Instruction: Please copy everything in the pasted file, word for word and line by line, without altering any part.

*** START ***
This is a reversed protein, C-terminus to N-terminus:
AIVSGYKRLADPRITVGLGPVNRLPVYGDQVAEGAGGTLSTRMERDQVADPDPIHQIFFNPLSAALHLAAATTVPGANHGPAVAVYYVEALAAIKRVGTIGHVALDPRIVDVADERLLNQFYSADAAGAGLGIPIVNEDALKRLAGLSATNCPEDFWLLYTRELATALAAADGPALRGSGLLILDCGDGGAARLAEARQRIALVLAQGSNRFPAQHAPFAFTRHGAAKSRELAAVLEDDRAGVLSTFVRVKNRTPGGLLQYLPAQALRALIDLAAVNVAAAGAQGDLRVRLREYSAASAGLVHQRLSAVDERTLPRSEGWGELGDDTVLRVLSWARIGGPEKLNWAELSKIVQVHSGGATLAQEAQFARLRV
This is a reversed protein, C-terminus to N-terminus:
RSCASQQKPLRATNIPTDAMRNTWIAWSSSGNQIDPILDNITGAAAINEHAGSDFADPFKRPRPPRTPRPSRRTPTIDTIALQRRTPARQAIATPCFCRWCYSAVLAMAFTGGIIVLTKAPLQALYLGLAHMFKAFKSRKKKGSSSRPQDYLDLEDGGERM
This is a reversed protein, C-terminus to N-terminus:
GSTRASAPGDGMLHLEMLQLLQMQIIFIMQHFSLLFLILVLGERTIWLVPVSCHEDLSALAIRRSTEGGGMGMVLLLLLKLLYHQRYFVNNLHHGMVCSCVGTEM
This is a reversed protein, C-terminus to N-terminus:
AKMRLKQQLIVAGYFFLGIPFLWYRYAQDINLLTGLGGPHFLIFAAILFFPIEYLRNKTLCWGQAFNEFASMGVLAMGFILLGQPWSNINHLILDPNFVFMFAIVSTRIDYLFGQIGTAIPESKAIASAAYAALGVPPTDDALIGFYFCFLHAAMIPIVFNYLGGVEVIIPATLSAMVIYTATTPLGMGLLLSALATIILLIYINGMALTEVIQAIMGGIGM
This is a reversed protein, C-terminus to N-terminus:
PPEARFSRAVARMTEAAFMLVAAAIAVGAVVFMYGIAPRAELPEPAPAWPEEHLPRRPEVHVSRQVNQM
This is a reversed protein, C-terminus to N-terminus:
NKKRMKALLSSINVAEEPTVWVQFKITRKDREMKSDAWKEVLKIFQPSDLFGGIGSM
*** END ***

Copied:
This is a reversed protein, C-terminus to N-terminus:
AIVSGYKRLADPRITVGLGPVNRLPVYGDQVAEGAGGTLSTRMERDQVADPDPIHQIFFNPLSAALHLAAATTVPGANHGPAVAVYYVEALAAIKRVGTIGHVALDPRIVDVADERLLNQFYSADAAGAGLGIPIVNEDALKRLAGLSATNCPEDFWLLYTRELATALAAADGPALRGSGLLILDCGDGGAARLAEARQRIALVLAQGSNRFPAQHAPFAFTRHGAAKSRELAAVLEDDRAGVLSTFVRVKNRTPGGLLQYLPAQALRALIDLAAVNVAAAGAQGDLRVRLREYSAASAGLVHQRLSAVDERTLPRSEGWGELGDDTVLRVLSWARIGGPEKLNWAELSKIVQVHSGGATLAQEAQFARLRV
This is a reversed protein, C-terminus to N-terminus:
RSCASQQKPLRATNIPTDAMRNTWIAWSSSGNQIDPILDNITGAAAINEHAGSDFADPFKRPRPPRTPRPSRRTPTIDTIALQRRTPARQAIATPCFCRWCYSAVLAMAFTGGIIVLTKAPLQALYLGLAHMFKAFKSRKKKGSSSRPQDYLDLEDGGERM
This is a reversed protein, C-terminus to N-terminus:
GSTRASAPGDGMLHLEMLQLLQMQIIFIMQHFSLLFLILVLGERTIWLVPVSCHEDLSALAIRRSTEGGGMGMVLLLLLKLLYHQRYFVNNLHHGMVCSCVGTEM
This is a reversed protein, C-terminus to N-terminus:
AKMRLKQQLIVAGYFFLGIPFLWYRYAQDINLLTGLGGPHFLIFAAILFFPIEYLRNKTLCWGQAFNEFASMGVLAMGFILLGQPWSNINHLILDPNFVFMFAIVSTRIDYLFGQIGTAIPESKAIASAAYAALGVPPTDDALIGFYFCFLHAAMIPIVFNYLGGVEVIIPATLSAMVIYTATTPLGMGLLLSALATIILLIYINGMALTEVIQAIMGGIGM
This is a reversed protein, C-terminus to N-terminus:
PPEARFSRAVARMTEAAFMLVAAAIAVGAVVFMYGIAPRAELPEPAPAWPEEHLPRRPEVHVSRQVNQM
This is a reversed protein, C-terminus to N-terminus:
NKKRMKALLSSINVAEEPTVWVQFKITRKDREMKSDAWKEVLKIFQPSDLFGGIGSM